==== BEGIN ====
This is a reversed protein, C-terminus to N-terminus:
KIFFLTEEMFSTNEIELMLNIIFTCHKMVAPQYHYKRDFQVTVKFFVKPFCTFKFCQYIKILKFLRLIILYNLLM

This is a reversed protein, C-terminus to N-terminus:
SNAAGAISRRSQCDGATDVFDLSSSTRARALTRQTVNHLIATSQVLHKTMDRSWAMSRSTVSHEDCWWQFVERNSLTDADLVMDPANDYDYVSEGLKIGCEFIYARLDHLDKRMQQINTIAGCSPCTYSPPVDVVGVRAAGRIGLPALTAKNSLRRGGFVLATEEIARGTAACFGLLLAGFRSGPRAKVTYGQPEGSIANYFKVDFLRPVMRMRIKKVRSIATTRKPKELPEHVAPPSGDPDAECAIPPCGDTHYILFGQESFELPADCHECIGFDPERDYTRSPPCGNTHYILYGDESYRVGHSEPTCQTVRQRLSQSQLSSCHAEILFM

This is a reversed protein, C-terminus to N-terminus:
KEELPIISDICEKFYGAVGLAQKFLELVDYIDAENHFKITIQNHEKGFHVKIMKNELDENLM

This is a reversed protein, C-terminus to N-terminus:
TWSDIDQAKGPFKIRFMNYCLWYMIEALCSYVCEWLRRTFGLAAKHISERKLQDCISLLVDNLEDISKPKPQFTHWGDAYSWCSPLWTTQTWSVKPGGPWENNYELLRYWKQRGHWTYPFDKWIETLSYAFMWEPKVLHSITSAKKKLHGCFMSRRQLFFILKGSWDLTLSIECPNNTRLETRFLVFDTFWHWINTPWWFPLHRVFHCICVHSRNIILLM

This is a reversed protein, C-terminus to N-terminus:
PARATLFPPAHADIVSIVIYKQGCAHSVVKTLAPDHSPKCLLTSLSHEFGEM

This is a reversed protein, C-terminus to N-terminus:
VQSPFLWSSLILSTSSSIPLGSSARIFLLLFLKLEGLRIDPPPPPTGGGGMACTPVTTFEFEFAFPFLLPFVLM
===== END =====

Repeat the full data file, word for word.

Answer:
This is a reversed protein, C-terminus to N-terminus:
KIFFLTEEMFSTNEIELMLNIIFTCHKMVAPQYHYKRDFQVTVKFFVKPFCTFKFCQYIKILKFLRLIILYNLLM

This is a reversed protein, C-terminus to N-terminus:
SNAAGAISRRSQCDGATDVFDLSSSTRARALTRQTVNHLIATSQVLHKTMDRSWAMSRSTVSHEDCWWQFVERNSLTDADLVMDPANDYDYVSEGLKIGCEFIYARLDHLDKRMQQINTIAGCSPCTYSPPVDVVGVRAAGRIGLPALTAKNSLRRGGFVLATEEIARGTAACFGLLLAGFRSGPRAKVTYGQPEGSIANYFKVDFLRPVMRMRIKKVRSIATTRKPKELPEHVAPPSGDPDAECAIPPCGDTHYILFGQESFELPADCHECIGFDPERDYTRSPPCGNTHYILYGDESYRVGHSEPTCQTVRQRLSQSQLSSCHAEILFM

This is a reversed protein, C-terminus to N-terminus:
KEELPIISDICEKFYGAVGLAQKFLELVDYIDAENHFKITIQNHEKGFHVKIMKNELDENLM

This is a reversed protein, C-terminus to N-terminus:
TWSDIDQAKGPFKIRFMNYCLWYMIEALCSYVCEWLRRTFGLAAKHISERKLQDCISLLVDNLEDISKPKPQFTHWGDAYSWCSPLWTTQTWSVKPGGPWENNYELLRYWKQRGHWTYPFDKWIETLSYAFMWEPKVLHSITSAKKKLHGCFMSRRQLFFILKGSWDLTLSIECPNNTRLETRFLVFDTFWHWINTPWWFPLHRVFHCICVHSRNIILLM

This is a reversed protein, C-terminus to N-terminus:
PARATLFPPAHADIVSIVIYKQGCAHSVVKTLAPDHSPKCLLTSLSHEFGEM

This is a reversed protein, C-terminus to N-terminus:
VQSPFLWSSLILSTSSSIPLGSSARIFLLLFLKLEGLRIDPPPPPTGGGGMACTPVTTFEFEFAFPFLLPFVLM